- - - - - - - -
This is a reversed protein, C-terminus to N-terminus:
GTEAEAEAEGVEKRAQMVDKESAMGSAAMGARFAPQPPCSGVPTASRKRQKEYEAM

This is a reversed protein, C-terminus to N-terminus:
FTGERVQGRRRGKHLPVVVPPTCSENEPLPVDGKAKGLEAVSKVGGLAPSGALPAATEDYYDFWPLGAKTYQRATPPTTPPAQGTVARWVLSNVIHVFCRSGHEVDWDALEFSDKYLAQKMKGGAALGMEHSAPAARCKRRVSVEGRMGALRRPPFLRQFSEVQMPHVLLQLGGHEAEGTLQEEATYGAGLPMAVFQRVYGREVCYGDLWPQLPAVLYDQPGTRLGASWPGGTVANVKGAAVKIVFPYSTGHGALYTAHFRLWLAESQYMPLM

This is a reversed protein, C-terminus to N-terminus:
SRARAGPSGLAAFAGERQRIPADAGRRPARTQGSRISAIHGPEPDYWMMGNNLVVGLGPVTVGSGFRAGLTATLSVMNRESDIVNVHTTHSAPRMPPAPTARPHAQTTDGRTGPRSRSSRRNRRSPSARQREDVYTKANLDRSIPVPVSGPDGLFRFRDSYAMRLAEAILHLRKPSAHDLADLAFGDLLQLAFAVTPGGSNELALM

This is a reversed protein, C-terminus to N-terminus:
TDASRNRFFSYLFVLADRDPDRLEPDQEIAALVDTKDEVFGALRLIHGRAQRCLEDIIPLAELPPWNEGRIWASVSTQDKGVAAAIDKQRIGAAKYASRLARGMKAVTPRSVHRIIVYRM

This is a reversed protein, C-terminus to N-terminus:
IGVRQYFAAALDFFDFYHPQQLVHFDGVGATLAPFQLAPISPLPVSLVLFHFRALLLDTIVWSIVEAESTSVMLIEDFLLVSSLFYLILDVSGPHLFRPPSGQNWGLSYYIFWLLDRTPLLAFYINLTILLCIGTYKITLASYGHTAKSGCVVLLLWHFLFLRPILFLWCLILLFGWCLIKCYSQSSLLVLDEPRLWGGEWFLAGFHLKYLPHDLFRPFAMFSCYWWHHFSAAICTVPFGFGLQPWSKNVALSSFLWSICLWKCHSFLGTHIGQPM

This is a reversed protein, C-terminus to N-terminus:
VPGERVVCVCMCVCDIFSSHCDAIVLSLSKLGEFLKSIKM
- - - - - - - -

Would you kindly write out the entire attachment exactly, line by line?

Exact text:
This is a reversed protein, C-terminus to N-terminus:
GTEAEAEAEGVEKRAQMVDKESAMGSAAMGARFAPQPPCSGVPTASRKRQKEYEAM

This is a reversed protein, C-terminus to N-terminus:
FTGERVQGRRRGKHLPVVVPPTCSENEPLPVDGKAKGLEAVSKVGGLAPSGALPAATEDYYDFWPLGAKTYQRATPPTTPPAQGTVARWVLSNVIHVFCRSGHEVDWDALEFSDKYLAQKMKGGAALGMEHSAPAARCKRRVSVEGRMGALRRPPFLRQFSEVQMPHVLLQLGGHEAEGTLQEEATYGAGLPMAVFQRVYGREVCYGDLWPQLPAVLYDQPGTRLGASWPGGTVANVKGAAVKIVFPYSTGHGALYTAHFRLWLAESQYMPLM

This is a reversed protein, C-terminus to N-terminus:
SRARAGPSGLAAFAGERQRIPADAGRRPARTQGSRISAIHGPEPDYWMMGNNLVVGLGPVTVGSGFRAGLTATLSVMNRESDIVNVHTTHSAPRMPPAPTARPHAQTTDGRTGPRSRSSRRNRRSPSARQREDVYTKANLDRSIPVPVSGPDGLFRFRDSYAMRLAEAILHLRKPSAHDLADLAFGDLLQLAFAVTPGGSNELALM

This is a reversed protein, C-terminus to N-terminus:
TDASRNRFFSYLFVLADRDPDRLEPDQEIAALVDTKDEVFGALRLIHGRAQRCLEDIIPLAELPPWNEGRIWASVSTQDKGVAAAIDKQRIGAAKYASRLARGMKAVTPRSVHRIIVYRM

This is a reversed protein, C-terminus to N-terminus:
IGVRQYFAAALDFFDFYHPQQLVHFDGVGATLAPFQLAPISPLPVSLVLFHFRALLLDTIVWSIVEAESTSVMLIEDFLLVSSLFYLILDVSGPHLFRPPSGQNWGLSYYIFWLLDRTPLLAFYINLTILLCIGTYKITLASYGHTAKSGCVVLLLWHFLFLRPILFLWCLILLFGWCLIKCYSQSSLLVLDEPRLWGGEWFLAGFHLKYLPHDLFRPFAMFSCYWWHHFSAAICTVPFGFGLQPWSKNVALSSFLWSICLWKCHSFLGTHIGQPM

This is a reversed protein, C-terminus to N-terminus:
VPGERVVCVCMCVCDIFSSHCDAIVLSLSKLGEFLKSIKM